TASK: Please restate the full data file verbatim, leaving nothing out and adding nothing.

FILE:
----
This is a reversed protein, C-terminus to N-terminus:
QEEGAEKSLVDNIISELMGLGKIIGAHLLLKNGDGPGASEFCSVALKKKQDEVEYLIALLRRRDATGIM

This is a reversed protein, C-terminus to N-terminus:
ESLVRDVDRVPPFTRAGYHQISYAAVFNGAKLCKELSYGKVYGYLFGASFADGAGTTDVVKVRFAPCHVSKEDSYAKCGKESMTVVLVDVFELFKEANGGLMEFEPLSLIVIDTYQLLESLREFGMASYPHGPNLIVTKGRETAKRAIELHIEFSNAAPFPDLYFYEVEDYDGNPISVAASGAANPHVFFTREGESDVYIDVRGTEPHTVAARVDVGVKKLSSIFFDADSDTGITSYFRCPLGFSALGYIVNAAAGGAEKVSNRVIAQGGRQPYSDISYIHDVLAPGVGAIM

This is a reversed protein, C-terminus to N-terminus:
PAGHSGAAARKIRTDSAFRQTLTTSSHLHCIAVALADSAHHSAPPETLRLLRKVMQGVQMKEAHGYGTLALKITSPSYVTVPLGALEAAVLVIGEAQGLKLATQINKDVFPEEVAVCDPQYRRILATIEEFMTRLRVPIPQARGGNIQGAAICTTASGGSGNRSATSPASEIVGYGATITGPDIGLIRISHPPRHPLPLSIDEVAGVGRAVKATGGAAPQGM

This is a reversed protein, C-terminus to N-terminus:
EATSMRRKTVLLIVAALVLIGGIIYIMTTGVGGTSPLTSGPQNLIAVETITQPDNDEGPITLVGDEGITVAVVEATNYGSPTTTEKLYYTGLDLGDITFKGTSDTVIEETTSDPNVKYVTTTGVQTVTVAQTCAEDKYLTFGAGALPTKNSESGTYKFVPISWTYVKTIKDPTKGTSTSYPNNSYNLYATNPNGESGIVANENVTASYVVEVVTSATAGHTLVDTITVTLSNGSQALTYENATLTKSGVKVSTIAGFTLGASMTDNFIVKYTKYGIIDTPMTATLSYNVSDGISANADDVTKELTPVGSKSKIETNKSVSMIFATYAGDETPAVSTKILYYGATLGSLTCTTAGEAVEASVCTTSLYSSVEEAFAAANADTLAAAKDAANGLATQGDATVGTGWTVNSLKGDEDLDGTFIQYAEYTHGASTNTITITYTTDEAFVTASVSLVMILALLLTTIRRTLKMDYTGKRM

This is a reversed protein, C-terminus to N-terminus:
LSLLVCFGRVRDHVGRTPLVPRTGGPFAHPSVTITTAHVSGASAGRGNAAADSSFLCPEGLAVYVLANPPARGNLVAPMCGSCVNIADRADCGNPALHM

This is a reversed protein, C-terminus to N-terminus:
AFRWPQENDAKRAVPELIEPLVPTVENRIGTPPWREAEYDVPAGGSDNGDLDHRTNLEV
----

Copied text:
This is a reversed protein, C-terminus to N-terminus:
QEEGAEKSLVDNIISELMGLGKIIGAHLLLKNGDGPGASEFCSVALKKKQDEVEYLIALLRRRDATGIM

This is a reversed protein, C-terminus to N-terminus:
ESLVRDVDRVPPFTRAGYHQISYAAVFNGAKLCKELSYGKVYGYLFGASFADGAGTTDVVKVRFAPCHVSKEDSYAKCGKESMTVVLVDVFELFKEANGGLMEFEPLSLIVIDTYQLLESLREFGMASYPHGPNLIVTKGRETAKRAIELHIEFSNAAPFPDLYFYEVEDYDGNPISVAASGAANPHVFFTREGESDVYIDVRGTEPHTVAARVDVGVKKLSSIFFDADSDTGITSYFRCPLGFSALGYIVNAAAGGAEKVSNRVIAQGGRQPYSDISYIHDVLAPGVGAIM

This is a reversed protein, C-terminus to N-terminus:
PAGHSGAAARKIRTDSAFRQTLTTSSHLHCIAVALADSAHHSAPPETLRLLRKVMQGVQMKEAHGYGTLALKITSPSYVTVPLGALEAAVLVIGEAQGLKLATQINKDVFPEEVAVCDPQYRRILATIEEFMTRLRVPIPQARGGNIQGAAICTTASGGSGNRSATSPASEIVGYGATITGPDIGLIRISHPPRHPLPLSIDEVAGVGRAVKATGGAAPQGM

This is a reversed protein, C-terminus to N-terminus:
EATSMRRKTVLLIVAALVLIGGIIYIMTTGVGGTSPLTSGPQNLIAVETITQPDNDEGPITLVGDEGITVAVVEATNYGSPTTTEKLYYTGLDLGDITFKGTSDTVIEETTSDPNVKYVTTTGVQTVTVAQTCAEDKYLTFGAGALPTKNSESGTYKFVPISWTYVKTIKDPTKGTSTSYPNNSYNLYATNPNGESGIVANENVTASYVVEVVTSATAGHTLVDTITVTLSNGSQALTYENATLTKSGVKVSTIAGFTLGASMTDNFIVKYTKYGIIDTPMTATLSYNVSDGISANADDVTKELTPVGSKSKIETNKSVSMIFATYAGDETPAVSTKILYYGATLGSLTCTTAGEAVEASVCTTSLYSSVEEAFAAANADTLAAAKDAANGLATQGDATVGTGWTVNSLKGDEDLDGTFIQYAEYTHGASTNTITITYTTDEAFVTASVSLVMILALLLTTIRRTLKMDYTGKRM

This is a reversed protein, C-terminus to N-terminus:
LSLLVCFGRVRDHVGRTPLVPRTGGPFAHPSVTITTAHVSGASAGRGNAAADSSFLCPEGLAVYVLANPPARGNLVAPMCGSCVNIADRADCGNPALHM

This is a reversed protein, C-terminus to N-terminus:
AFRWPQENDAKRAVPELIEPLVPTVENRIGTPPWREAEYDVPAGGSDNGDLDHRTNLEV